dpm is a Birmingham-based freelancer with experience of arts and lifestyle features.
How having Tourette's resulted in a a whole new show
Jess Thom has Tourette's syndrome and in this show, currently at Birmingham Repertory Theatre, she opens the door and lets us into her world.
At the very beginning she warns the audience that she is given to involuntary tics which will result in unexpected words, sentences and sudden movements. And she tells us it's OK to laugh in fact she would find it weird if we didn't. In many ways the show is very funny. Jess's tics mean she won't stay on script and that is very much the joy of Backstage in Biscuit Land much of it is totally unexpected and everyone just goes with it. Nonetheless there is a consistency to the show in which we discover more about Jess and her life.
The production is also a celebration of the creativity which can arise from Tourette's. The stage set is a jumble sale of oddities from a picture of Mother Teresa to a rubbish bin with eyes on it all of which was decided as a result of Jess simply throwing out a long list of words.
Jess is given great support by her 'assistant' Jess Mabel Jones also known as Chopin. Her quick thinking ensures she can match anything which Jess Thom can throw at her. It's clear to see the affection between the two women who support each other and bounce off each other's language during the show, which lasts just over an hour.
Jess' Tourette's makes her say certain words again and again we are told at the beginning to expect a lot of biscuits and a lot of hedgehogs and she certainly lives up to that claim. In fact Jess's Tourette's causes her to say or shout the word 'biscuit' around 16,000 times a day, hence the invitation to go backstage in Biscuit Land. The condition also causes involuntary movements including punches to the chest which Jess explains, telling us that she has to wear gloves to prevent her knuckles from cracking as a result of the repeated punches.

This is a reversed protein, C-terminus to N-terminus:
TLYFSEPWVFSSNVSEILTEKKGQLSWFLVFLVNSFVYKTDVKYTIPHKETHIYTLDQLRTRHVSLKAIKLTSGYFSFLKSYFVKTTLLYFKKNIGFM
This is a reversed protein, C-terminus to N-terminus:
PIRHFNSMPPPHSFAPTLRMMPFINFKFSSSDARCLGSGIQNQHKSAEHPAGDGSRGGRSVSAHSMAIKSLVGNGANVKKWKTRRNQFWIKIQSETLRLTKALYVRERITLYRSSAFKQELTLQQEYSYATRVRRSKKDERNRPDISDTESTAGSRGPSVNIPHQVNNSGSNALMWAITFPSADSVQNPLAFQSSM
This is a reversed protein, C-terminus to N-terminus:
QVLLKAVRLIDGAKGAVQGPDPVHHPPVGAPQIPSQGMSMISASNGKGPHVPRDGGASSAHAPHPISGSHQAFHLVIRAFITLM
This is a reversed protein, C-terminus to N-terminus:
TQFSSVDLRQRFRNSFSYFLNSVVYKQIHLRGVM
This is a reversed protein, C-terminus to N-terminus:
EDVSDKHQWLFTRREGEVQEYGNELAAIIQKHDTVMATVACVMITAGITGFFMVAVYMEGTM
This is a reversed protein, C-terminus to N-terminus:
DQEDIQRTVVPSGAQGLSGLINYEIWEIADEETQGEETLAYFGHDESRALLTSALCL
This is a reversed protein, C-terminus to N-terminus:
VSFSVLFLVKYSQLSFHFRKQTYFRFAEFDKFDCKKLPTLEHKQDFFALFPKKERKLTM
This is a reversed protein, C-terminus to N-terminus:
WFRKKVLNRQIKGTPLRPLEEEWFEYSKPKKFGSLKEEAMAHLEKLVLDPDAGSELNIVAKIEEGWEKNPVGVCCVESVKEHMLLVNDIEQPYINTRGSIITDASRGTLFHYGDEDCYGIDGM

Jess Thom and Jess Mabel Jones
In fact Backstage in Biscuit Land is searingly honest. Jess shares with the audience some of her own difficult experiences and how people have reacted to her tics. In one monologue she describes a visit to see a show where she had spoken to both the performer and the theatre beforehand to explain her tics. The audience were also told. And yet in the interval the front of house manager asked her to move into a sound room behind the stage because other audience members had apparently complained. Jess shares how awful that experience was so terrible that she 'sobbed' through the second half and did not return to the theatre for a year.
Chopin also shares an experience of being on stage in a show which Jess attended. On this occasion it was a 'relaxed' performance in which audience members were welcome to move around or make noises. The contrast couldn't be more stark - here Chopin tells of how having Jess, and her tics, in the audience was an enriching experience.
Jess is one of the ten per cent of people with Tourette's who has swearing tics and there are certainly a few blue moments in the production but it's hard to care when Jess's response is simply to shrug her shoulders as if to say 'well I did warn you '
Backstage in Biscuit Land is heart-warming and funny but there are also moments of discomfort. It forces us to question our own attitudes towards difference as Jess shares her experiences. She is keen for us to try to understand that so when she explains a tic she asks all the audience to try not to blink and when they do so, she likens that involuntary movement to her tics.
Jess tells us that one of her friends, affectionately known as Leftwing Idiot, once called her a 'language generating machine' and it's certainly true in Backstage in Biscuit Land. What is so special is that she has used this machinery to create a performance which is not only enjoyable but also gives us plenty of food for thought.